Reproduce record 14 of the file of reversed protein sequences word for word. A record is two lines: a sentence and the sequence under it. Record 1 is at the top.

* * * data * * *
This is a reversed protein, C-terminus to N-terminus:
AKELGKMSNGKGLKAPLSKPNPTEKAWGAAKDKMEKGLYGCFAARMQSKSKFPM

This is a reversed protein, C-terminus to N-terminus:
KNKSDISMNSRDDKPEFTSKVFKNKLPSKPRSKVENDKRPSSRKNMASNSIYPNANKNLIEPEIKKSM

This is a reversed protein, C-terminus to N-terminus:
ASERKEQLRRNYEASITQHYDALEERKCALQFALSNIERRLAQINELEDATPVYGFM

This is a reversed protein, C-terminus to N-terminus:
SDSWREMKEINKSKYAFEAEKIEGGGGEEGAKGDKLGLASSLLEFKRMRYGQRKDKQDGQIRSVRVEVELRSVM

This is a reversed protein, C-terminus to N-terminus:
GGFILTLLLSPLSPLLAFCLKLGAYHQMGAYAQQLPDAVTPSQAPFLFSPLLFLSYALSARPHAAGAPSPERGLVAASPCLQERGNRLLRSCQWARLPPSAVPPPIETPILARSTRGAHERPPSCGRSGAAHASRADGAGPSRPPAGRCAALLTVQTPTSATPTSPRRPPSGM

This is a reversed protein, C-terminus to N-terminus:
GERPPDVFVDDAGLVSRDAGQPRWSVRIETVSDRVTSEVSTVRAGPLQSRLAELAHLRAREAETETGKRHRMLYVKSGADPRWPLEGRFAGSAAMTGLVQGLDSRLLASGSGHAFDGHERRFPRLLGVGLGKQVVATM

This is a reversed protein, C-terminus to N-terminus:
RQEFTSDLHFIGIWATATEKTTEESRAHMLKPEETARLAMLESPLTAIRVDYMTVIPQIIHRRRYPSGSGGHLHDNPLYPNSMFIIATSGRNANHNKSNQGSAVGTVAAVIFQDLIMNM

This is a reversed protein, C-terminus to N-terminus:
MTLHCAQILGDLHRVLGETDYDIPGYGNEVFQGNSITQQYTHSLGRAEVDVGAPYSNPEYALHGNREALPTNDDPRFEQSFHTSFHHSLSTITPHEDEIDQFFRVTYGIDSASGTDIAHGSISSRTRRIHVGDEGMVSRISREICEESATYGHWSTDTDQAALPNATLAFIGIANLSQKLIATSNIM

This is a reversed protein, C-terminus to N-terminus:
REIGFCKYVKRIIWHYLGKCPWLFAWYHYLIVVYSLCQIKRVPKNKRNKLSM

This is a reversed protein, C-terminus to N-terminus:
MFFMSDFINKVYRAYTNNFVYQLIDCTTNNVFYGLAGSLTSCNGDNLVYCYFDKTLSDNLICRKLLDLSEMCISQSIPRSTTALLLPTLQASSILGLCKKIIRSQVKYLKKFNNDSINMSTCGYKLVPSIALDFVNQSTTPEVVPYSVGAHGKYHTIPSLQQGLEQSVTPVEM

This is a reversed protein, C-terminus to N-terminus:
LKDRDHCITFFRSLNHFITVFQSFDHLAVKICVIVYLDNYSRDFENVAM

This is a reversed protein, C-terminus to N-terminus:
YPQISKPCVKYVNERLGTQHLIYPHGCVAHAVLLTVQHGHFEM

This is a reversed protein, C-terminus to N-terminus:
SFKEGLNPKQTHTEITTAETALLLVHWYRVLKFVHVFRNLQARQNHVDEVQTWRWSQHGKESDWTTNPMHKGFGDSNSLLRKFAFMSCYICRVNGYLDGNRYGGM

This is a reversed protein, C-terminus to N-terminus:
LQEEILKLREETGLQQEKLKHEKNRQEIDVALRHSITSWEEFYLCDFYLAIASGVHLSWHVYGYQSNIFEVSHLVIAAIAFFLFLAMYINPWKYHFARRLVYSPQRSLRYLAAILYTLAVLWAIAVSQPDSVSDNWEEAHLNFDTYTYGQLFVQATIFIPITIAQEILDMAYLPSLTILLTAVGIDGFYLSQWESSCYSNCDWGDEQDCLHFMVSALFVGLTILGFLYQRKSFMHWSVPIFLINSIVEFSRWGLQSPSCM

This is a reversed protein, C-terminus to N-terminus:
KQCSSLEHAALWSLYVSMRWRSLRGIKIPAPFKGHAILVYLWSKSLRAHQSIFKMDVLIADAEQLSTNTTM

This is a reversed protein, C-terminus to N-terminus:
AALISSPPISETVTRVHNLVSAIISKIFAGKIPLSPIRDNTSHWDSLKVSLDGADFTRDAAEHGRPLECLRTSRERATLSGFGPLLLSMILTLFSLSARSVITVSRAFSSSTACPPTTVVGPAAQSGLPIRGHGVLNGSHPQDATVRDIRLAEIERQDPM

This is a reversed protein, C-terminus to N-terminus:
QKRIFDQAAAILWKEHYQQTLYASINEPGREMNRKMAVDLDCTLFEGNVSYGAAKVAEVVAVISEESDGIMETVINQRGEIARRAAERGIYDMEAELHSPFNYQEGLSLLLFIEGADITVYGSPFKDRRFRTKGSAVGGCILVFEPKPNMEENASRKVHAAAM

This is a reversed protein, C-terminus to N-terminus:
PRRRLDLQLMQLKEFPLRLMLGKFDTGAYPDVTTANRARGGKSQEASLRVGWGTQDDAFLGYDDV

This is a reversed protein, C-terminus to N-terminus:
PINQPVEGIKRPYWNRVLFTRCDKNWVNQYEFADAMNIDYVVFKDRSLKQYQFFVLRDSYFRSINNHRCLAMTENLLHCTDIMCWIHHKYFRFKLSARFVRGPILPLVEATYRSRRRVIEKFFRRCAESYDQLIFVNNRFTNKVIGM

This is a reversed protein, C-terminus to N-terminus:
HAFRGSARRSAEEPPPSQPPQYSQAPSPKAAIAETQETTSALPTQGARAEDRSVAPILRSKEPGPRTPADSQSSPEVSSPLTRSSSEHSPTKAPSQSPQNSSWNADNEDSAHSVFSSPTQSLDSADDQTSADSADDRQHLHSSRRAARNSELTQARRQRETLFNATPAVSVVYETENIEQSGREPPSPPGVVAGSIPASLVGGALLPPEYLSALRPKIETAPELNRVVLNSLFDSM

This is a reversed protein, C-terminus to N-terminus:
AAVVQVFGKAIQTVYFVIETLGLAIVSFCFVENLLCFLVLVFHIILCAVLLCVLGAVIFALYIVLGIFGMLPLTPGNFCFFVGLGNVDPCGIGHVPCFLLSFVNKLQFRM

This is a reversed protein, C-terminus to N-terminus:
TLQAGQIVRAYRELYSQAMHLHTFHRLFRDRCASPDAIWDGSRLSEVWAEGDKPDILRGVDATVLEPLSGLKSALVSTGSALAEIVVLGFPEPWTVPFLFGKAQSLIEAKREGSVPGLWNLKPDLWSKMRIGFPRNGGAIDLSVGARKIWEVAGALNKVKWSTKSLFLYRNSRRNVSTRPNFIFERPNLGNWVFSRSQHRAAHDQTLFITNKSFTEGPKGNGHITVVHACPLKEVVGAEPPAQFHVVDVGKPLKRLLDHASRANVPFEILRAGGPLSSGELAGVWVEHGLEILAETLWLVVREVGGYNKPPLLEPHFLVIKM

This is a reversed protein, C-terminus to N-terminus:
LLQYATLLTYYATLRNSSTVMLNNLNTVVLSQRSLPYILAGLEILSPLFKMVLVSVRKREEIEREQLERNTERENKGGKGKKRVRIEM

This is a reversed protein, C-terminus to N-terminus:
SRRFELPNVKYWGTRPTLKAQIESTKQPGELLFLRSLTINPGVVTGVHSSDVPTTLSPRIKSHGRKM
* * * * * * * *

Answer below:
This is a reversed protein, C-terminus to N-terminus:
LQEEILKLREETGLQQEKLKHEKNRQEIDVALRHSITSWEEFYLCDFYLAIASGVHLSWHVYGYQSNIFEVSHLVIAAIAFFLFLAMYINPWKYHFARRLVYSPQRSLRYLAAILYTLAVLWAIAVSQPDSVSDNWEEAHLNFDTYTYGQLFVQATIFIPITIAQEILDMAYLPSLTILLTAVGIDGFYLSQWESSCYSNCDWGDEQDCLHFMVSALFVGLTILGFLYQRKSFMHWSVPIFLINSIVEFSRWGLQSPSCM